With respect to other property and financial resources: The husband and wife are joint owners of a four-bedroom *139 house in Squirrel Hill, purchased in 1976 for approximately $70,000 to $80,000, and containing furnishings estimated by the wife to be worth $10,000. The couple also jointly owns two apartment buildings purchased in September 1976 for approximately $100,000. The husband testified that one apartment building was purchased through a $60,000 loan, and the other for a $27,000 note. (R. 122a-123a) Payment on these loans, as well as on another loan of $15,000 that the husband testified he entered into for the purchase of business equipment (R. 123a), should not be considered as decreasing the husband's net worth but instead as increasing his equity. Commonwealth ex rel. Gitman v. Gitman, supra; Commonwealth v. Miller, 202 Pa.Super. 573, 198 A.2d 373 (1964).

The record further indicates that the husband's apparent affluence allowed the couple to enjoy a high standard of living. They managed to take at least two vacations per year during the years they lived together. The wife testified that her husband offered her $1,000 every season for expenditures in clothing, and that she was able to purchase whatever jewelry she desired. (R. 91a-92a) In addition, there was testimony that the couple entertained friends regularly at restaurants, and were members of a Monroeville country club for at least five years of their marriage. (R. 92a, 96a)

It is the standard of living to which a family becomes accustomed that governs the calculation of a proper support order, consistent, of course, always, with the husband-father's income and assets. Commonwealth ex rel. Gitman v. Gitman, 428 Pa. 387, 397, 237 A.2d 181 (1967) (spouse and child support).

The wife testified that her net income as an oral hygienist was approximately $600 per month and that a good part of her earnings went for automobile expenses. (R. 89a) She also testified that she was living with her parents, sleeping on a bed in their den, because she could not afford an apartment, and that she could not afford to go out to dinner, or to take vacations. Meanwhile, the husband *140 evidently continues to enjoy the couple's earlier, affluent standard of living, as he lives in the couple's house and maintains membership in the local country club.

If the husband-father can afford for himself a caviar-champagne standard of living, it is not justice, nor legal, that the wife should be content with a tent and bred-and-butter menu for herself and brood. Commonwealth ex rel. Gitman v. Gitman, supra, 428 Pa. at 394, 237 A.2d at 185.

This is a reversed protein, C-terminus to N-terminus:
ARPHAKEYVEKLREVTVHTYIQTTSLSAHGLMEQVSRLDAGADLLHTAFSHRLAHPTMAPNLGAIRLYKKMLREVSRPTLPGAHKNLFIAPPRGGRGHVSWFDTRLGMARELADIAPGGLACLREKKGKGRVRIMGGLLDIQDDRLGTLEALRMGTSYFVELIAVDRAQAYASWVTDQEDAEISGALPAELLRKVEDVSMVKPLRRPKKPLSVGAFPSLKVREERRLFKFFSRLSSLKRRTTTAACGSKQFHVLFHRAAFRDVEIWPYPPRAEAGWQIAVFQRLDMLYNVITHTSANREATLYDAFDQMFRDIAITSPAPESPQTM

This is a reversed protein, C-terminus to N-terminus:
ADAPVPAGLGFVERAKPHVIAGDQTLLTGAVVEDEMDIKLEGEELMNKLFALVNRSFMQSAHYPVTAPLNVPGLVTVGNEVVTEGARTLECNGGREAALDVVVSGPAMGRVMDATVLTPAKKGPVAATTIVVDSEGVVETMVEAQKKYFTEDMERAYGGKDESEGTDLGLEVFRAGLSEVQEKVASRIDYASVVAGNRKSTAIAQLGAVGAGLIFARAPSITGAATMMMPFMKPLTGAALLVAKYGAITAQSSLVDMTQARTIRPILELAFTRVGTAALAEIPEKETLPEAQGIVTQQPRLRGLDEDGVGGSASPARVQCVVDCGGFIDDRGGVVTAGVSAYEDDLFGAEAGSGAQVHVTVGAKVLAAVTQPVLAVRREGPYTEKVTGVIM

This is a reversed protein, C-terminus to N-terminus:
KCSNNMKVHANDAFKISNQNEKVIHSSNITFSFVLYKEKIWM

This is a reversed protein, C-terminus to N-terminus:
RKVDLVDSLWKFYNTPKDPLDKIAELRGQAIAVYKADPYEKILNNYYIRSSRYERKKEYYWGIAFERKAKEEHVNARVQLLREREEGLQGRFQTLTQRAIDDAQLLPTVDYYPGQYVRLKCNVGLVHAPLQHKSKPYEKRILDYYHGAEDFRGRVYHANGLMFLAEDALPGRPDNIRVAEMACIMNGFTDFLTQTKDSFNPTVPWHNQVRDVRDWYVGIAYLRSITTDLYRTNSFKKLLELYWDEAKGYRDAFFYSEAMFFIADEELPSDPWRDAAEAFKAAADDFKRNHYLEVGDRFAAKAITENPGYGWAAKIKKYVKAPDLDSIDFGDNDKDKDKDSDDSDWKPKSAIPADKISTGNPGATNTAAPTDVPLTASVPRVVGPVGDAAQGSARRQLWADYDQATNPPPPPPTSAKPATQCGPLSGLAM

In our opinion the lower court's award of $600 per month support for the wife reflects a misapplication by the court of the principle that in determining a spouse's support obligation, the court should consider the spouse's income, potential earning capacity, and other property and financial resources. Had all of these factors been considered here, it seems evident that a substantially higher award would have been made. We shall therefore remand for a further consideration, to be conducted in light of the principles we have stated above.

In remanding, we note the lower court's comment on what it termed the "lack of an explanation as to why the substantial sums of money that were within her [the wife's] control between May 1978 when she left home, and her appearance before this court, were not utilized to maintain her lifestyle at the desired level." (Slip op. p. 4). By this comment, the lower court was referring to $9,000 of the couple's jointly-owned money, which the wife testified to having under her control as of May 1978. She testified that out of that amount, she gave her parents approximately $500 per month for her room and board, and also, that she used some of it to purchase items for herself and as presents for members of her family. (R. 114a-115a) As the lower court stated, her testimony regarding these matters was vague, and on remand it may be that further testimony will be taken. The wife is entitled to that amount of the $9,000 as was used for her reasonable living expenses. However, the husband is entitled to a credit against his support obligation for that amount, if any, as did not go towards his *141 wife's support but instead was given to her parents as a gift, or used for other nonsupport purposes. The lower court correctly stated that the husband's support obligation may be "significantly mitigated by the use to which she puts funds received, the manner in which she accumulates the funds, and her assets and earning capacity. Wechsler v. Wechsler, 242 Pa.Super. 356, 363 A.2d 1307 (1976), Borrow v. Borrow, 199 Pa.Super. 592, 185 A.2d 605 (1962)." (Slip op. at 3)

Reversed and remanded for further proceedings consistent with this opinion.